Friday, September 26, 2008

Mugsy gets long-winded on financial crisis

These are extraordinary times, my flock. Thursday evening, Washington Mutual became the latest victim of America's financial crisis. In Washington, lawmakers appeared to have in place a deal for a massive handout of borrowed funds from future, perhaps yet unborn taxpayers. But it all seemed to fall apart following a meeting of the minds at the White House.

Of all the high-stakes machinations of recent days, the most remarkable display came when a presidential candidate said the dire economic situation had compelled him to suspend his campaign. (He did not suspend his media-interview stump speeches, or his fundraising. But this is, I'm certain he would say, beside the point.) In this most remarkable of moves, he sought to equate a presidential election -- and one of the few forums in which voters can actually get an unfiltered view of the candidates, untainted by the distortions of campaign ads -- with petty politics. While finding a solution for the economic meltdown and credit crunch is crucial, I tend to believe that determining who will lead this country for the next four years is fairly important, too. But perhaps I am just peculiar in that way.

So where does the ministry stand on this bailout business? It is hard to say. On the one paw, I have a significant portion of my net worth tied up in stock investments and rawhide -- and both have been rapidly depleted in recent weeks. If a bailout could stabilize the financial markets and restore some luster to my portfolio, I might be inclined to support it. On the other paw, I resent the idea of taxpayers having to prop up multi-billion-dollar businesses that made irresponsible decisions in the interest of inflating their share prices and putting ill-gotten gains in the pockets of high-level executives.

So there are no easy answers. Perhaps I shall hedge my bets and support a bailout of some sort while once again ducking the IRS.


Puddleglum said...

Here's a thought: If a candidate is a senator, and has to suspend his campaign in order to properly address his duties as such, does that mean that he has to suspend his duties as a senator in order to campaign?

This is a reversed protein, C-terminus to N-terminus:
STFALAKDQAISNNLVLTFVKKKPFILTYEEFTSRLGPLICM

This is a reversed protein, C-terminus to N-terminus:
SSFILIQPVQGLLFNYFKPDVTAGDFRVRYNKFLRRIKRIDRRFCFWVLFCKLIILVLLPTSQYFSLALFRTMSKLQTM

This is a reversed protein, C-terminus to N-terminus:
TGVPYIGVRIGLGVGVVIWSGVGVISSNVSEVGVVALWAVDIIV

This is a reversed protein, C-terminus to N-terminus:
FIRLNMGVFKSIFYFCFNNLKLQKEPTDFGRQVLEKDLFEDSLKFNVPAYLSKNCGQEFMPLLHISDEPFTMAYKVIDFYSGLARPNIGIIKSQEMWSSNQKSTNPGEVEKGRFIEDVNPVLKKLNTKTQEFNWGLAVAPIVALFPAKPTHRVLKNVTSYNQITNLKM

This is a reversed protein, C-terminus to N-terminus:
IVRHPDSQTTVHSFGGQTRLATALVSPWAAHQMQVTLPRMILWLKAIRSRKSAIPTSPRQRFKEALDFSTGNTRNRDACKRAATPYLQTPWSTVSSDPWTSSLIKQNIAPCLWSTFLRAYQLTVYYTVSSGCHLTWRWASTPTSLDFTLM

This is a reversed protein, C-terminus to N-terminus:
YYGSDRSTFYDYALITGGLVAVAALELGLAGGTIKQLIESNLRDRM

If the two are mutually exclusive, and we pay the salary of a senator, shouldn't taxpayers get reimbursed for the salaries of candidates who are also senators during election years?

Since that is two senators this year, that might help make a dent in the bailout package. Or, they could just pull a Bob Dole and resign entirely during the campaign. (Ha!)

PS-- As a fellow investor in rawhide futures, I feel your pain.

Nevis said...

Thought provoking post asusual, Mugsy. Thank-you for your wisdom.

Lucy said...

Buy rawhide! Sell frozen OJ! Get me my international cross debiting spreadsheets! I work for a large national bank that actually paid attention to what the hell we were doing so I say let them burn. But then again, Paulson and all his cronies came from Goldman Sachs so they are actually trying to secure $700 billion for all their friends and themselves when they go back to the street.

JMG said...

Since taxpayers will have to pay for the bailout, is it possible that your rawhide investments may be taxed at a higher rate, thus canceling out what you would have earned if the bailout goes through?

Nan and B.A.G.S. the pug said...

there is definately a time to paws...and think. heee

Nick said...

Contrary to what the main stream media says, wall street as a whole (capitalism) should not be blamed for the actions and policies set forth by OUR congress. There are, in fact, corrupt men in wall street who partnered with corrupt men in government to engineer a win-win situation at the expense of the taxpayer. Capitalism (and our nation or any nation) will only survive when the good and virtuous people are running it. Which means, come this November, you must vote for good men and women who stand by principle and uphold our constitution and not just give lip service to causes that seem noble and just.